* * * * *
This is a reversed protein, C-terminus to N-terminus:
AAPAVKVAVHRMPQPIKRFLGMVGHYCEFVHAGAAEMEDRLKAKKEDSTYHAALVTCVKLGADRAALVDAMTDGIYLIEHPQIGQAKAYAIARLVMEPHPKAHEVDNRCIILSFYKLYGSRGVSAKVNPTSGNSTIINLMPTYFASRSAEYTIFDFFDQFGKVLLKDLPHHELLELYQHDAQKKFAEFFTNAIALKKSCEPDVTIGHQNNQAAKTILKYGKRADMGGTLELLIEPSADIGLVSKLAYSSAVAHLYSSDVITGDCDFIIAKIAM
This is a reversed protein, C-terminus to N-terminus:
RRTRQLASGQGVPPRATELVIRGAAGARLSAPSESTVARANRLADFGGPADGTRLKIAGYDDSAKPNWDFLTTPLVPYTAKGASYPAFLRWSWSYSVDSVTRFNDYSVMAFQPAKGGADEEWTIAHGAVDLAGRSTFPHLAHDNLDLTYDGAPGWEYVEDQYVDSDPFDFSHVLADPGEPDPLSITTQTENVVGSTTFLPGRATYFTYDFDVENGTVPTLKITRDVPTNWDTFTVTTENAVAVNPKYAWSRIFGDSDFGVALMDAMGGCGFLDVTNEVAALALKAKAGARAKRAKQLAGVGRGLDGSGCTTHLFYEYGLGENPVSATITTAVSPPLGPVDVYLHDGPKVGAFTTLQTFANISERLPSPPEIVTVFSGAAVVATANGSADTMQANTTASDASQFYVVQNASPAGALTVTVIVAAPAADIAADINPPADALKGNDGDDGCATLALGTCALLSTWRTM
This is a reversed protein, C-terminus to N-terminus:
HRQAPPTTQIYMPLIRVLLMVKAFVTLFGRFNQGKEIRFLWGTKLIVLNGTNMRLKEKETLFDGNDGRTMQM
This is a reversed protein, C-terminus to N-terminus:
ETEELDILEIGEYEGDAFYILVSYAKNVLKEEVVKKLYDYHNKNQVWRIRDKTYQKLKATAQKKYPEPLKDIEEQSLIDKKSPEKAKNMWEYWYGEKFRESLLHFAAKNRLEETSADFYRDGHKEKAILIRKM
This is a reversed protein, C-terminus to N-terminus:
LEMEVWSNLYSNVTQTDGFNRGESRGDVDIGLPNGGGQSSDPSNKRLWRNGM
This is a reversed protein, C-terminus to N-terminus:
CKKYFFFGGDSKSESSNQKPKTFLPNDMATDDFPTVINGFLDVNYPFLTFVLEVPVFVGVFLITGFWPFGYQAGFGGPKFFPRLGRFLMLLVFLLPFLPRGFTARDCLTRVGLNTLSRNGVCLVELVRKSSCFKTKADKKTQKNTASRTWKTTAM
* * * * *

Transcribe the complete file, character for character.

This is a reversed protein, C-terminus to N-terminus:
AAPAVKVAVHRMPQPIKRFLGMVGHYCEFVHAGAAEMEDRLKAKKEDSTYHAALVTCVKLGADRAALVDAMTDGIYLIEHPQIGQAKAYAIARLVMEPHPKAHEVDNRCIILSFYKLYGSRGVSAKVNPTSGNSTIINLMPTYFASRSAEYTIFDFFDQFGKVLLKDLPHHELLELYQHDAQKKFAEFFTNAIALKKSCEPDVTIGHQNNQAAKTILKYGKRADMGGTLELLIEPSADIGLVSKLAYSSAVAHLYSSDVITGDCDFIIAKIAM
This is a reversed protein, C-terminus to N-terminus:
RRTRQLASGQGVPPRATELVIRGAAGARLSAPSESTVARANRLADFGGPADGTRLKIAGYDDSAKPNWDFLTTPLVPYTAKGASYPAFLRWSWSYSVDSVTRFNDYSVMAFQPAKGGADEEWTIAHGAVDLAGRSTFPHLAHDNLDLTYDGAPGWEYVEDQYVDSDPFDFSHVLADPGEPDPLSITTQTENVVGSTTFLPGRATYFTYDFDVENGTVPTLKITRDVPTNWDTFTVTTENAVAVNPKYAWSRIFGDSDFGVALMDAMGGCGFLDVTNEVAALALKAKAGARAKRAKQLAGVGRGLDGSGCTTHLFYEYGLGENPVSATITTAVSPPLGPVDVYLHDGPKVGAFTTLQTFANISERLPSPPEIVTVFSGAAVVATANGSADTMQANTTASDASQFYVVQNASPAGALTVTVIVAAPAADIAADINPPADALKGNDGDDGCATLALGTCALLSTWRTM
This is a reversed protein, C-terminus to N-terminus:
HRQAPPTTQIYMPLIRVLLMVKAFVTLFGRFNQGKEIRFLWGTKLIVLNGTNMRLKEKETLFDGNDGRTMQM
This is a reversed protein, C-terminus to N-terminus:
ETEELDILEIGEYEGDAFYILVSYAKNVLKEEVVKKLYDYHNKNQVWRIRDKTYQKLKATAQKKYPEPLKDIEEQSLIDKKSPEKAKNMWEYWYGEKFRESLLHFAAKNRLEETSADFYRDGHKEKAILIRKM
This is a reversed protein, C-terminus to N-terminus:
LEMEVWSNLYSNVTQTDGFNRGESRGDVDIGLPNGGGQSSDPSNKRLWRNGM
This is a reversed protein, C-terminus to N-terminus:
CKKYFFFGGDSKSESSNQKPKTFLPNDMATDDFPTVINGFLDVNYPFLTFVLEVPVFVGVFLITGFWPFGYQAGFGGPKFFPRLGRFLMLLVFLLPFLPRGFTARDCLTRVGLNTLSRNGVCLVELVRKSSCFKTKADKKTQKNTASRTWKTTAM